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Conway McLean, DPM, Journalist Columnist

Health care is big business in the United States. America spends nearly $4 trillion on health care, making it the most expensive system in the world. With those kinds of numbers, funding our medical care brings some high-powered players to the table.

But aside from Medicare and Medicaid, both federally administered plans, the other entities involved are private insurers. They are in the business of paying for the care of millions of Americans. And they get paid well to do it.

Unfortunately, the average citizen doesn’t know much about health insurance, how it works and how it doesn’t work. One rarely learns what a deductible is or how a co-pay works. Employees at most health care providers have been asked many times. “Why won’t my insurance pay for all of this?”

Our system is low among the developed countries of the world. It is very expensive compared to the general indicators of the disease. But we are the only industrialized country in the world with a for-profit model of health care financing. Health insurance for seniors is provided by Medicare, a government agency, and it has its share of problems. But no one in Medicare profits from funding America’s health care. This is not the case with private individuals profiting from withholding payment and denying treatment.

Many Americans have had their health insurance claims denied, a rare occurrence in earlier days. The reason for rejection is often missing or unclear, generally arbitrary, sometimes a little ridiculous. The frequent rejection of claims should be understandable because insurers use computer programs to summarily reject claims without conducting an evaluation. Often there is no analysis of the patient’s medical history, illnesses or medical courses. People with little to no relevant experience can quickly-fire denials of health care claims, the whole package with a single keystroke.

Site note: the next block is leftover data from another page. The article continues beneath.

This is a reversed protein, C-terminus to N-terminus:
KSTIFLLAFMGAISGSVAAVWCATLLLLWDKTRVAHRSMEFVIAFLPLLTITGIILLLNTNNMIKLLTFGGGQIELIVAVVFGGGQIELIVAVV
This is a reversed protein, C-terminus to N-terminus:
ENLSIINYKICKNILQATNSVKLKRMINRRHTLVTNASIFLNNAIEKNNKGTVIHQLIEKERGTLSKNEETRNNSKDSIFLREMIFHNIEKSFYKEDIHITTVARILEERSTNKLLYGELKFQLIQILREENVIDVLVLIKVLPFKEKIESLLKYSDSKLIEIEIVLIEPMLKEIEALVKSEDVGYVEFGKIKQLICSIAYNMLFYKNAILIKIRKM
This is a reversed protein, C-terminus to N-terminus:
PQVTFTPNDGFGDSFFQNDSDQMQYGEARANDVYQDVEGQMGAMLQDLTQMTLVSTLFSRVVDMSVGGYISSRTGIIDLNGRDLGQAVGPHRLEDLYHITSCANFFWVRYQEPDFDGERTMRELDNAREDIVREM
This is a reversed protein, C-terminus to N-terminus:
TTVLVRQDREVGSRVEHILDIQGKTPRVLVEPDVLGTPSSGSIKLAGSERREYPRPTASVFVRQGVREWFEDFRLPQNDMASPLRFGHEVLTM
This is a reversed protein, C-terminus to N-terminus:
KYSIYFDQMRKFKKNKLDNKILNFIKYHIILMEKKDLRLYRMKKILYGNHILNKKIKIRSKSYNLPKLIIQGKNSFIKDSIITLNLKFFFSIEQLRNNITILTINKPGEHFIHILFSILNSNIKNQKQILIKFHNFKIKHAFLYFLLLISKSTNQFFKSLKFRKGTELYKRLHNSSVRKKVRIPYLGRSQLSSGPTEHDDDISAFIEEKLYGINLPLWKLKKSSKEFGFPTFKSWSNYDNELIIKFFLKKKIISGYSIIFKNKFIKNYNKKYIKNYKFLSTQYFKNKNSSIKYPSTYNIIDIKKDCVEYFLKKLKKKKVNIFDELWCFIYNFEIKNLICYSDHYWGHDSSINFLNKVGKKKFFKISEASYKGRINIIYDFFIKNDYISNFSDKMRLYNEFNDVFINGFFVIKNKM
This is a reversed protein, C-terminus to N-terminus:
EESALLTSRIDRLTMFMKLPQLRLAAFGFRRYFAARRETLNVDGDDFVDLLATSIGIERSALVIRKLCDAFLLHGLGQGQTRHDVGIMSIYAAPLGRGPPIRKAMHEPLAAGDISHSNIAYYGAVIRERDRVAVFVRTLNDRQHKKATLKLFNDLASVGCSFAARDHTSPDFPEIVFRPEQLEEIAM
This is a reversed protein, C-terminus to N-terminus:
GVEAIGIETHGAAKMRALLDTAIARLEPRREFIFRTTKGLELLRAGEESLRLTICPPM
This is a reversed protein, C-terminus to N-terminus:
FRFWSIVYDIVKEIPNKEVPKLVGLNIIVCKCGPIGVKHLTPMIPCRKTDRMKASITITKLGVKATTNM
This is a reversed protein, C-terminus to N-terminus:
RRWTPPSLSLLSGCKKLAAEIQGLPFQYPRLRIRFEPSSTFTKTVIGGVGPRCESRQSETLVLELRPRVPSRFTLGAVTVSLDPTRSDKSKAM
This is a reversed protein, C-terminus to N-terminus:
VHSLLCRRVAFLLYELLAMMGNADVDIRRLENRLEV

One of the most frequent methods used by insurance companies is pre-authorization. Once called ‘pre-certification’, this concept was developed decades ago to prevent doctors from ordering expensive tests or procedures. “proper” At least according to the insurer. The goal was originally to deliver cost-effective care, but it became a means of reducing care or delaying payments. When multiplied by millions of insured individuals, the interest alone becomes a huge source of income for these corporations.

Prior authorizations are especially frustrating for physicians, as they require a large portion of our time to be focused on bureaucratic needs away from our patients. Because of this device, insurance companies have entered the modern medical care process. The process seems to be deliberately burdensome, so doctors and patients often give up and use a cheaper alternative or refuse some test or treatment.